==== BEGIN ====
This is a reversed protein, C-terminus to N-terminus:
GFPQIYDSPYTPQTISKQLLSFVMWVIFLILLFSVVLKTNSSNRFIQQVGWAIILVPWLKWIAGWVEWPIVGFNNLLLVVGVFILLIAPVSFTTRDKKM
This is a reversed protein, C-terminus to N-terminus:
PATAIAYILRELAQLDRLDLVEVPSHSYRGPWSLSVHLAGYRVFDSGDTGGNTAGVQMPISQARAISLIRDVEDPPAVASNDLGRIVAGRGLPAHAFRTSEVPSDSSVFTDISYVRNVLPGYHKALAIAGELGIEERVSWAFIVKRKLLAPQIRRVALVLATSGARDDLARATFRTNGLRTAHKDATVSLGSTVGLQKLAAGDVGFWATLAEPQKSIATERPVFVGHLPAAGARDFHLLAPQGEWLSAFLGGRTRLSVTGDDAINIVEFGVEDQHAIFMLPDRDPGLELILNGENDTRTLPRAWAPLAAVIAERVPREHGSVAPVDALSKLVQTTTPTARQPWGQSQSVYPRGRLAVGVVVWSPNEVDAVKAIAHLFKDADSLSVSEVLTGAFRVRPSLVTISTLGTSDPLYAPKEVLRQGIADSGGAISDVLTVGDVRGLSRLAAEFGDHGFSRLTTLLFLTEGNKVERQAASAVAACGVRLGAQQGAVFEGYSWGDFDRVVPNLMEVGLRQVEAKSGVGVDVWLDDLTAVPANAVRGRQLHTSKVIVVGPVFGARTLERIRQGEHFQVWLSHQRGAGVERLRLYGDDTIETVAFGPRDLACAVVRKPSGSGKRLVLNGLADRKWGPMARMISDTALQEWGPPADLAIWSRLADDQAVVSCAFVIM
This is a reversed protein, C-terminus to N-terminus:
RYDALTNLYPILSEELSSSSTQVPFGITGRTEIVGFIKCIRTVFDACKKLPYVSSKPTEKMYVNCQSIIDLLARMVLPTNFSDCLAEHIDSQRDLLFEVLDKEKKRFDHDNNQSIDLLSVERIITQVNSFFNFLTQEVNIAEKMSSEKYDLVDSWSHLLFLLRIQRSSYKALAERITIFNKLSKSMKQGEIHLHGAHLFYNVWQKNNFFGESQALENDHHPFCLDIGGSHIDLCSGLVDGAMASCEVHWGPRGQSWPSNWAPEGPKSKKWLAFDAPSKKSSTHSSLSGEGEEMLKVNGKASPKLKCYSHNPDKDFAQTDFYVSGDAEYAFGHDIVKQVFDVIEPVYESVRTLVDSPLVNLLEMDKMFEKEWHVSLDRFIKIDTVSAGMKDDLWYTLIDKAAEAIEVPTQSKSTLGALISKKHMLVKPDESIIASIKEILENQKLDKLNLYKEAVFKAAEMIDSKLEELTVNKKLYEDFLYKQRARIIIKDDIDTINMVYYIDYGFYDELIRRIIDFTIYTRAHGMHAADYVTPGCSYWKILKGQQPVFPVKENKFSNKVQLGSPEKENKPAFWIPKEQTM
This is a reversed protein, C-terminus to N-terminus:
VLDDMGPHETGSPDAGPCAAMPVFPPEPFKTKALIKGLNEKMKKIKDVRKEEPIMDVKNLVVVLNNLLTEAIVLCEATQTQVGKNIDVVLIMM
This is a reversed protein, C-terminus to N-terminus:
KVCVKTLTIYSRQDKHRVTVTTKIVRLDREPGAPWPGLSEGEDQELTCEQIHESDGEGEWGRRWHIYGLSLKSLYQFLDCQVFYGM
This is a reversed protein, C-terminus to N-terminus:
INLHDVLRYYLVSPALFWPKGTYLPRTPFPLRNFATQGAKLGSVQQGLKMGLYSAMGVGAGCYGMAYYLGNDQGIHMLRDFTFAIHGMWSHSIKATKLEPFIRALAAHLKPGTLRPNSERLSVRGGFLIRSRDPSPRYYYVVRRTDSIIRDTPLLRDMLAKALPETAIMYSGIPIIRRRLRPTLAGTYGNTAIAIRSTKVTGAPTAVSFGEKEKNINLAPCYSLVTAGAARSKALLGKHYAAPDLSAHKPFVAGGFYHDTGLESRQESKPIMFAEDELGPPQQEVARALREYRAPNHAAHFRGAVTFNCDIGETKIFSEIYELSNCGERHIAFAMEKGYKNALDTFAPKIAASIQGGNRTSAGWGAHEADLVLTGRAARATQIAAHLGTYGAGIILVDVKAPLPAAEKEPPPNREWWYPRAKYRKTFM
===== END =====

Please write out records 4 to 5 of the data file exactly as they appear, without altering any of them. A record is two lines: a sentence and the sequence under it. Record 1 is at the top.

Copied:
This is a reversed protein, C-terminus to N-terminus:
VLDDMGPHETGSPDAGPCAAMPVFPPEPFKTKALIKGLNEKMKKIKDVRKEEPIMDVKNLVVVLNNLLTEAIVLCEATQTQVGKNIDVVLIMM
This is a reversed protein, C-terminus to N-terminus:
KVCVKTLTIYSRQDKHRVTVTTKIVRLDREPGAPWPGLSEGEDQELTCEQIHESDGEGEWGRRWHIYGLSLKSLYQFLDCQVFYGM